Opera fantasias were a way of life for musicians of the Romantic era. They grew out of the potpourri and variation genres of the late 1700s. Opera fantasias could be as simple as a medley of short themes, as with Vasa Laub's potpourris, or as intricate as Tchaikovsky's Romeo & Juliet and Hamlet Overture-Fantasias. Technically, many opera overtures from the Romantic era are also fantasias, as they use and develop themes from the opera that follows, as in the case of Glinka's Ruslan & Ludmila and Verdi's Nabucco.
Most of the fantasias that come down to us as standard repertoire lie somewhere in the middle. To avoid the simplicity of a medley, some composers added flashy, virtuosic aspects, like in Sarasate's Zigeunerweisen and Carmen Fantaisie, and Wieniawski's Faust. As a side note, pieces like Hungarian rhapsodies also belong to the fantasia genre, but they use a different style of music as their source. Some opera fantasias take the variation form, where they have an introduction, a set of variations on a single theme, and a coda. This is the case with Paganini's I Palpiti (based on Rossini's I Tancredi) and Variations on One Strings (based on the Preghiera from Rossini's Moses in Egypt). These variations get quite virtuosic with arpeggios, harmonics, and complex bow techniques.
Some composers joined forces to compose a fantasia. For example, Chopin and Franchomme composed the Grand Duo Concertant, based on Meyerbeer's Robert le Diable. Leonard and Servais composed the Grand Duo de Concert, based on God Save the King and Yankee Doodle. In the case of Chopin and Franchomme, the sections composed by the respective person is painfully obvious; the instruments go on playing their respective melodies for too long.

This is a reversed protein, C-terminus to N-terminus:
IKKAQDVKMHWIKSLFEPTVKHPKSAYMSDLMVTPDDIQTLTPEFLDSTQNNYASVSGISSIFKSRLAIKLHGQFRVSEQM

Servais was one of the more imaginative fantasia composers. His Fantaisie sur deux Airs Russes, Op. 13 (published 1854, composed earlier) uses the double variation form, meaning that the first theme gets its own set of variations, followed by a second theme that receives the same treatment, followed by a coda. Wieniawski wrote his Airs Russes, Op. 6, using one of the same melodies (Red Sarafan) as Servais.
One of the most interesting of Servais's fantasias is the Grande Fantaisie sur des motifs de l'Opéra le Barbier de Séville de Rossini, Op. 6. This fantasia is in 4 parts, resembling a mini sonata. As the title states, it uses Rossini's themes from the Barber of Seville. The opening theme, in B-flat major, is a fragmentation of the "buona sera" motif, which Servais expands into a lively polonaise. This polonaise is then interrupted by a B-flat minor theme borrowed from the Finale of Act 1:
The "polonaise" resumes and moves toward a transition to section 2, which is also borrowed from the Finale of Act 1.
Section 2 is a set of two variations on "Buona sera" from Act 2.
Variation 1 explores the up-bow staccato technique and trill patterns. Variation 2 is a march, continuing to use up-bow staccato, but now with double-stops.
Section 3 is based on the Count's aria "Ecco, ridente il cielo" from Act 1. The cello first takes the virtuosic part of the winds, and then continues with the Count's Cavatina. Although the tempo never changes in the fantasia, a portion of the cabaletta "oh, Sorte," is also quoted.
A short cadenza leads to the Finale, based on "Bricconi, birbanti" from Act 2, followed by "La testa vi gira."
The Coda features the famous "Rossini crescendo" as the cello repeats a short octave passage.